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In the second installment of this multi-part blog series that dives deeply into Yjs, the real-time collaboration framework, we inspected how Yjs works, its algorithm, and how Yjs achieves impressive performance outcomes despite its peer-to-peer nature. As part of its recent evaluation of shared editing frameworks, Tag1 Consulting chose Yjs for use with ProseMirror on an implementation of real-time collaborative editing for a major Fortune 50 company.

A little while ago, your correspondent (Preston So, Editor in Chief at Tag1 and author of Decoupled Drupal in Practice) had the privilege to collaborate on a Tag1 Team Talks webinar and podcast with Kevin Jahns (Real-Time Collaboration Systems Lead at Tag1 and creator of Yjs), Fabian Franz (Senior Technical Architect and Performance Lead at Tag1), and Michael Meyers (Managing Editor at Tag1) about Yjs and the specific features that make it shine in the realm of real-time collaboration: namely awareness, offline editing, and versioning. In the next two installments of this blog series, we cover all three of these essential topics.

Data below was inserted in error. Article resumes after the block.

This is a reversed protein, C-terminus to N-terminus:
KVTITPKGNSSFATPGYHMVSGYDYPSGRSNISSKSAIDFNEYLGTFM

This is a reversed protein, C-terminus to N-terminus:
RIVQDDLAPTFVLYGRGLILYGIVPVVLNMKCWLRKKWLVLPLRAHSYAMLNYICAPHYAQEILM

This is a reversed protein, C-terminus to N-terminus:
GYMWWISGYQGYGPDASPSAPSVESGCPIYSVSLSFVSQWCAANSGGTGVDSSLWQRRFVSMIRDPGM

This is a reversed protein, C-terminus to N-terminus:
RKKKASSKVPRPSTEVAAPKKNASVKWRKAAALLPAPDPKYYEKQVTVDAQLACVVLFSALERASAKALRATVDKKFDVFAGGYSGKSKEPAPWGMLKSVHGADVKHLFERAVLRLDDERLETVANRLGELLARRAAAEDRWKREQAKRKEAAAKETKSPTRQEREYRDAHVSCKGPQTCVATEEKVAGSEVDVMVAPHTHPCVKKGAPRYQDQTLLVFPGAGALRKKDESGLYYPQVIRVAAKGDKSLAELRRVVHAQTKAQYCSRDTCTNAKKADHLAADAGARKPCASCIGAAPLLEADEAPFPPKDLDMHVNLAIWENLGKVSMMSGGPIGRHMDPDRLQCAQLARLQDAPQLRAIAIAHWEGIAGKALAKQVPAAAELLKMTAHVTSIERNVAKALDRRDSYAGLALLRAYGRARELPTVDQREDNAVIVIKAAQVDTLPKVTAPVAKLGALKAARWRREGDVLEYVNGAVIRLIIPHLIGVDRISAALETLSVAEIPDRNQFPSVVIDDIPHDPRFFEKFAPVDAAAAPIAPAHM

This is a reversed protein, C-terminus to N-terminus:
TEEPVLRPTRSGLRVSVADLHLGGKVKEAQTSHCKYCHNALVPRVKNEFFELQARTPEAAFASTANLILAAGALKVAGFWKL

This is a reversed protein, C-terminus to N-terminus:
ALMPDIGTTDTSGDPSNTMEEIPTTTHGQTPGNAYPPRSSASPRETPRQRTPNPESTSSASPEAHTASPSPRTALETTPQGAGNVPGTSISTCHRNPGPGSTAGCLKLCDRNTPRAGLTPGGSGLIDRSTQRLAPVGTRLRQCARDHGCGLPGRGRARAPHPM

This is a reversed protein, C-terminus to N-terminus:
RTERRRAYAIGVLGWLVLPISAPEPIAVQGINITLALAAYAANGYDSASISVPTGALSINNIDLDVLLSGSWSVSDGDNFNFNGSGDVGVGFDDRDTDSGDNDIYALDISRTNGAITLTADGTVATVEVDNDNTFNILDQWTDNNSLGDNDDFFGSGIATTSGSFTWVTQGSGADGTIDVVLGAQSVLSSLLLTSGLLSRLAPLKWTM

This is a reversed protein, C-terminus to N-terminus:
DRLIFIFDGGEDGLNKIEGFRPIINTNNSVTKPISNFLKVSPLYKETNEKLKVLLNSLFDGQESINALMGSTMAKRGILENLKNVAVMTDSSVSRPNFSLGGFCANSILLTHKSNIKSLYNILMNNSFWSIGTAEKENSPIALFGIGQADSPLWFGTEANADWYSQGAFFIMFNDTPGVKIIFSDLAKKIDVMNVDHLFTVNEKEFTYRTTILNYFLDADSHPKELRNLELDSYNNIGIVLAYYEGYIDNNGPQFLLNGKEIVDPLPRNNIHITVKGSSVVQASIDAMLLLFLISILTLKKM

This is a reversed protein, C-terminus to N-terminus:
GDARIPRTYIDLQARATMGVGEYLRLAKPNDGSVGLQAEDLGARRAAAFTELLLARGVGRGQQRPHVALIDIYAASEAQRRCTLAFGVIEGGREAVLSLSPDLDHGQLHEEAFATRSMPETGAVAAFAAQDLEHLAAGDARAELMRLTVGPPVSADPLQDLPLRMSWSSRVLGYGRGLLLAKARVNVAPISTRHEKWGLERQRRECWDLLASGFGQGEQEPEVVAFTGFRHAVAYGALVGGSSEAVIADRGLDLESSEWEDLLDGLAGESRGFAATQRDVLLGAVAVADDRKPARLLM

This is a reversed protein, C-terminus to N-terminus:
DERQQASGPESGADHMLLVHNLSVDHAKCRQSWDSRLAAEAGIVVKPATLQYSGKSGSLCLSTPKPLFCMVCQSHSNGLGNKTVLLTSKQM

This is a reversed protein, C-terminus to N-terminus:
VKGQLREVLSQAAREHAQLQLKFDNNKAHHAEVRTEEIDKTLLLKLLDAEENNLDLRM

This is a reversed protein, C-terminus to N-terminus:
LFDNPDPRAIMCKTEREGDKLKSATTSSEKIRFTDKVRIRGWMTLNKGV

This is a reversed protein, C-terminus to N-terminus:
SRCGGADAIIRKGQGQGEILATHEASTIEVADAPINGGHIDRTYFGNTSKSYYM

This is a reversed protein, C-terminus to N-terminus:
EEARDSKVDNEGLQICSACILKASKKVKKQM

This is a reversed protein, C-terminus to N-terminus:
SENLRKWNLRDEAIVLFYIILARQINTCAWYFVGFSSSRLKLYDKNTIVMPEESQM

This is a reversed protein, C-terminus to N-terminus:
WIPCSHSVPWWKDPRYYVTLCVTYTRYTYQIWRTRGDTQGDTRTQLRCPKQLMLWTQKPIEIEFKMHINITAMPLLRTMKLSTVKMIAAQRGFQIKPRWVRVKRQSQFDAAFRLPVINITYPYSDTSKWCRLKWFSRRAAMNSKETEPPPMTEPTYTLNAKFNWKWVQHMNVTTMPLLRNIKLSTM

Recap: OT vs. CRDT

Just before you continue reading, we highly recommend that you take a look at the first and second installments of this Yjs blog series in order to familiarize yourself with some of the most important concepts in the Yjs ecosystem.

However, before I move on to discussing how awareness features are implemented in Yjs, let’s recap the difference between commutative replicated data types (CRDT), the approach employed by Yjs, and operational transformation (OT), a common approach for real-time collaboration. Fortunately, Fabian has an apt metaphor to describe the primary difference between these two complex concepts: the addresses and streets of New York City.